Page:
Plan Ahead for the Athens and Epidaurus Festival

Plan Ahead for the Athens and Epidaurus Festival

Spread across 5 months, the Athens and Epidaurus Festival has always marked the beginning of the summer cultural season. Expect an adrenaline-charged programme with 80 open-air performances, experimental theatre, contemporary dance, classical music, subverted operas and more in 2023’s packed repertoire.

Madama Butterfly
by Giacomo Puccini

Greek National Opera – Vassilis Christopoulos – Olivier Py


Following the enormously successful Wozzek (2020), world-renowned French director Olivier Py, Artistic Director of Théâtre du Châtelet in Paris and former director of Festival d’Avignon (2014-2022), returns to the Greek National Opera. This time he is set to direct one of Puccini’s most popular masterworks, Madama Butterfly, on the stage of the Odeon of Herodes Atticus.

Idiosyncratic aspects of the Japanese musical tradition, climaxes, chamber music qualities and outbursts alongside the entire orchestra lend Butterfly its unique character and breathe a special life into it. The production is realized with support from the Stavros Niarchos Foundation, aiming to enhance the GNO’s artistic outreach.

When:  01, 04, 07, 10/06/2023 at 21:00

Where: Odeon of Herodes Atticus

Adedeji Adetayo Sextet

Jazz At The Platea

The Platea, the outdoor space connecting Halls A, B, L, and H at Peiraios 260, will come alive again this year, thanks to the highly successful “Jazz at the Platea” mini festival that was launched last year, keeping us company during the Festival evenings. Four unique jazz ensembles, under the artistic supervision of accomplished saxophone player Dimitris I’sakas, will invite us to a jazz celebration, with free admission for everyone, after the end of performances. The programme will run in parallel to the entire Peiraios 260 programme, from June to July 20th.
The following ensembles will participate:
Nigerian Adedeji Adetayo, singer, guitarist and composer, infuses the Peiraios 260 Platea with the liveliness and spark of African music. Three evenings with Afrobeat, Afro-jazz, Afro-soul and funk, music from his solo albums plus special guests.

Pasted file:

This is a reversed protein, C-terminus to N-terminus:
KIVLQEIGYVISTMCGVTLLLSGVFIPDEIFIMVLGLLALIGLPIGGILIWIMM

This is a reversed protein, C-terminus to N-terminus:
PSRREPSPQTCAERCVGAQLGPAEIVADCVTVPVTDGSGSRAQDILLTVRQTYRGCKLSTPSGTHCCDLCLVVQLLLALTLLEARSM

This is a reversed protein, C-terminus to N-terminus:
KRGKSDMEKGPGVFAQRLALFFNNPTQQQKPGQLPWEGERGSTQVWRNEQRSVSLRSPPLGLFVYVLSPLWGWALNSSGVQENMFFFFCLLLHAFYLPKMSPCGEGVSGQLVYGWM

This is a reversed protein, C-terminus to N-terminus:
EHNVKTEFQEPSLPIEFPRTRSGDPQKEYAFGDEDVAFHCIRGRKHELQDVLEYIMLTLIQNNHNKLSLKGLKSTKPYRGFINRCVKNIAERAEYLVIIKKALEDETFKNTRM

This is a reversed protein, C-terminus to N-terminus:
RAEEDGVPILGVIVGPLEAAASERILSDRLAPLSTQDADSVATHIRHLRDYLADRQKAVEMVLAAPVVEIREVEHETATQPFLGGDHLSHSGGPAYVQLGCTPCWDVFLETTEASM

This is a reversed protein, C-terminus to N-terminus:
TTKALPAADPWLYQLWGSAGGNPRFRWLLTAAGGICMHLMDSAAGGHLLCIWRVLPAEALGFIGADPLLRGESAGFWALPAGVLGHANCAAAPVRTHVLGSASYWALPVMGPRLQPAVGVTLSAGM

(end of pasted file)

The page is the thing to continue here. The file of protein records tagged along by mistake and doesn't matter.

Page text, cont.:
When:  07, 09/06/2023 at 21:00

Where: Odeon of Herodes Atticus

Utopia – Teodor Currentzis

Symphony No. 3 by Gustav Mahler

he acclaimed Greek conductor Teodor Currentzis conducts the Utopia Orchestra, an international ensemble consisting of major world-renowned soloists, in Mahler’s majestc Symphony No. 3. Composed in the summers of 1895 and 1896, the gigantic Symphony No. 3 (six movements with a total running time of over 90 minutes) constitutes Mahler’s sublime celebration of Nature and the elemental forces of beings as they strive to merge with God.
Currentzis was appointed chief conductor of the Stuttgart Radio Symphony Orchestra though he keeps performing at all major festivals, collaborating with the greatest directors and garnering international awards for his recordings. Gifted and unconventional, he occupies a prominent place in classical music thanks to his brilliant performances, which invariably evoke powerful emotions in his audience.

When:  15/06/2023 at 21:00

Where: Odeon of Herodes Atticus

SEASON Women Project

Women Walk Home

Nedie Antoniades

In 1975, one year after the Turkish invasion of Cyprus, 30,000 women silently walk towards the occupied city of Famagusta (“Ammochostos” in Greek). In 1987 and 1989, thousands of women cross the “green line” and come face to face with the occupation army. In 1988, one hundred women from Cyprus occupy the Acropolis in Athens as an act of protest. Do all these remind us of something? Does In 1975, one year after the Turkish invasion of Cyprus, 30,000 women silently walk towards the occupied city of Famagusta (“Ammochostos” in Greek). In 1987 and 1989, thousands of women cross the “green line” and come face to face with the occupation army. In 1988, one hundred women from Cyprus occupy the Acropolis in Athens as an act of protest. Do all these remind us of something? Does the “Women Walk Home” movement ring a bell?